If you have trouble making bread it's probably because you don't knead the dough long enough or you under or over proof it. This method takes all that away and replaces it with time in the fridge. If you've never made a good loaf, try this and see how you go with it. Or, maybe you just want to wait for Maura's recipe. And I don't blame you at all for that.

23 February 2015

Another book

I'm delighted to tell you that last Friday I signed my third contract with Penguin for another book: The Simple Home. It will be a hard cover, similar in size to Down to Earth. I had told my publisher that I wouldn't write another big book because I felt I'd said what I wanted to say. However, a few years down the track, I found that wasn't the case and a new plan started bubbling away in my brain. When I told Penguin what I wanted to do, they were very happy. The new book will be about the work we do in our homes that help us to live a simple life. It will be published next March. Yesterday was the three year anniversary for Down to Earth.

This is going back in time to early 2012 when Down to Earth came out. Above I was signing books at my desk to post out. Below I was signing books at Dymocks in Brisbane.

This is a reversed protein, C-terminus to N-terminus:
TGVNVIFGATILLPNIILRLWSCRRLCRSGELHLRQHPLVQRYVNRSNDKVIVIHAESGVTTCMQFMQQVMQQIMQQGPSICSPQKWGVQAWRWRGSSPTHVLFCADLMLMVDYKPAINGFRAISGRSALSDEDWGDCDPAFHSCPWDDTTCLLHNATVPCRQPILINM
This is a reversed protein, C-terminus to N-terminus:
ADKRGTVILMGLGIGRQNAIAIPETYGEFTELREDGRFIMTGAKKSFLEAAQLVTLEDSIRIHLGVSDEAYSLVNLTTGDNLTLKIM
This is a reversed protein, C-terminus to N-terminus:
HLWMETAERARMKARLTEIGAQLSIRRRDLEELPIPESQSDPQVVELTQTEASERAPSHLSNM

I've sold the world rights this time, not only those for Australia and New Zealand.  That doesn't mean it will automatically be in book shops around the world but Penguin will take both books to the London Book Fair in April so I'm hopeful that it will be published on a wider scale than Down to Earth originally was. Maybe the two of them will make more sense to an international publisher that one book by an unknown. Fingers crossed.

It means a lot of hard work in these coming months. I've already completed a few chapters but the deadline is June so I can't slow down. I don't want to just write a book, I want it to be a good book, the best book I can manage, and one that readers will use in their daily lives. There will be a photo shoot too. So if I don't write here as often as I used to, or if I'm missing at the forum, you'll know I'm here, tapping away on the keyboard writing something I hope you'll read early next year.

I hope you have a wonderful week ahead.

20 February 2015

Weekend reading

A cyclone is bearing down on the coast here as I write this. Cyclone Marcia will be a category 5 when it crosses the coast north of here. We're expecting wild weather and a lot of rain in the next couple of days.  I hope everyone in the cyclone's path stays safe.